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April 21, 2017 - 6:43 pm
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I found your post because I had the same exact problem. I was searching to see if this was normal when removing a chin rest. I saw your picture and though it looked just like mine, reading through your post I realized that you have the exact same violin as me. The Anton Gerard from Kennedy violins.

I had flaking on the finish as soon as I bought my violin and when I asked them about it they brushed me off and said it was "normal". Then yesterday I tried to swap out the chin rest with a hypoallergenic one because of a rash I had been getting. As soon as I removed the old one it looked like it was glued on or something and had ripped the finish off. It looked just like yours or maybe slightly worse.

I went to a different luthier at a different music store and they said for $1000 bucks they would take it back to Kennedy and see what they could do because it looked like they had put the chinrest on before the finish had dried.

When I went back in to Kennedy Violins they tried to play it off as normal and not a big deal. But for $1000 this does not feel acceptable even if it is still a "student" level violin. Eventually the agreed to take it and they are going to try and fix it. But I have been very disappointed with the quality of that violin and their customer service. Will never buy one from them again.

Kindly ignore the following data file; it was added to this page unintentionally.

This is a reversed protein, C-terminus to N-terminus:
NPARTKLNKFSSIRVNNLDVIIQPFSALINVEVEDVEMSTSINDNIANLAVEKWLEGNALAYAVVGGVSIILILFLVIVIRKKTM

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Fiddlerman
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April 24, 2017 - 9:01 am
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It's actually quit normal. We sell instruments from so many makers and distributors that I can't keep count. Almost every one of them have this issue.
It's not only when a chin-rest was put on too early, it's also when the makers use a better varnish that is not as hard. Hard varnish dampens the sound of the instrument. Most spray varnishes dry quickly.
Even my brand new bench made Jan Larsson violin that cost me over $20,000 had that issue.
Usually your new chinrest will be mounted with at least part of it covering the messed up section from the previously mounted chinrest.
I'm not sure I understood your issue but it sounds as though you are saying that one maker would repair the area for $1000.
That is an incredible over kill to say the least.

"The richest person is not the one who has the most,
but the one who needs the least."